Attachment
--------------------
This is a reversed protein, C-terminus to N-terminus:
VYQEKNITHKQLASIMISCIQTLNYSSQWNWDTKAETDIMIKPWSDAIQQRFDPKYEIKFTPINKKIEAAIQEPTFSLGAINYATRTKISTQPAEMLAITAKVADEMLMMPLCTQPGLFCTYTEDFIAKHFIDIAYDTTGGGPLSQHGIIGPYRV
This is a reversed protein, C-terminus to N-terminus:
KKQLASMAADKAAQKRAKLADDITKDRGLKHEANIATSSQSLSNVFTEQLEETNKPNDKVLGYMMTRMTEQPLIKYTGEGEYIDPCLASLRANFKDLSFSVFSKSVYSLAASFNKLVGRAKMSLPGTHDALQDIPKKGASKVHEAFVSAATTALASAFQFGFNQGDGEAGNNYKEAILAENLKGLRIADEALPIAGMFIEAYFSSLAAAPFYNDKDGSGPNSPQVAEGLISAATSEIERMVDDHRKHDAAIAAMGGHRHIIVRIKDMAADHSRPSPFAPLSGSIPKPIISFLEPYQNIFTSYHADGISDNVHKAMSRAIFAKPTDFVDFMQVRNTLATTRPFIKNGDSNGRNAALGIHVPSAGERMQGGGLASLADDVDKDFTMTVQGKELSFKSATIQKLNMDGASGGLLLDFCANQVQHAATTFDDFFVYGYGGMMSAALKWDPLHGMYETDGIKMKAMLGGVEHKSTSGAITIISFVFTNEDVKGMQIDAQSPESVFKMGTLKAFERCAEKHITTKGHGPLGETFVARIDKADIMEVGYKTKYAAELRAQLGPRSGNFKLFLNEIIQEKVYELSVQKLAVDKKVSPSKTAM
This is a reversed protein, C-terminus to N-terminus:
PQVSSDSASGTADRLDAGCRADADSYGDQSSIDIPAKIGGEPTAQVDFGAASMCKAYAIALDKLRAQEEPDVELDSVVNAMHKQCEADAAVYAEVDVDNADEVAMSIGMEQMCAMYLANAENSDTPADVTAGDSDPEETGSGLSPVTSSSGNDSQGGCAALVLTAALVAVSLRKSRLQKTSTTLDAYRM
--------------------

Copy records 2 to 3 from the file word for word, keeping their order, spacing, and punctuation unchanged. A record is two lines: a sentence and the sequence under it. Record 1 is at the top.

This is a reversed protein, C-terminus to N-terminus:
KKQLASMAADKAAQKRAKLADDITKDRGLKHEANIATSSQSLSNVFTEQLEETNKPNDKVLGYMMTRMTEQPLIKYTGEGEYIDPCLASLRANFKDLSFSVFSKSVYSLAASFNKLVGRAKMSLPGTHDALQDIPKKGASKVHEAFVSAATTALASAFQFGFNQGDGEAGNNYKEAILAENLKGLRIADEALPIAGMFIEAYFSSLAAAPFYNDKDGSGPNSPQVAEGLISAATSEIERMVDDHRKHDAAIAAMGGHRHIIVRIKDMAADHSRPSPFAPLSGSIPKPIISFLEPYQNIFTSYHADGISDNVHKAMSRAIFAKPTDFVDFMQVRNTLATTRPFIKNGDSNGRNAALGIHVPSAGERMQGGGLASLADDVDKDFTMTVQGKELSFKSATIQKLNMDGASGGLLLDFCANQVQHAATTFDDFFVYGYGGMMSAALKWDPLHGMYETDGIKMKAMLGGVEHKSTSGAITIISFVFTNEDVKGMQIDAQSPESVFKMGTLKAFERCAEKHITTKGHGPLGETFVARIDKADIMEVGYKTKYAAELRAQLGPRSGNFKLFLNEIIQEKVYELSVQKLAVDKKVSPSKTAM
This is a reversed protein, C-terminus to N-terminus:
PQVSSDSASGTADRLDAGCRADADSYGDQSSIDIPAKIGGEPTAQVDFGAASMCKAYAIALDKLRAQEEPDVELDSVVNAMHKQCEADAAVYAEVDVDNADEVAMSIGMEQMCAMYLANAENSDTPADVTAGDSDPEETGSGLSPVTSSSGNDSQGGCAALVLTAALVAVSLRKSRLQKTSTTLDAYRM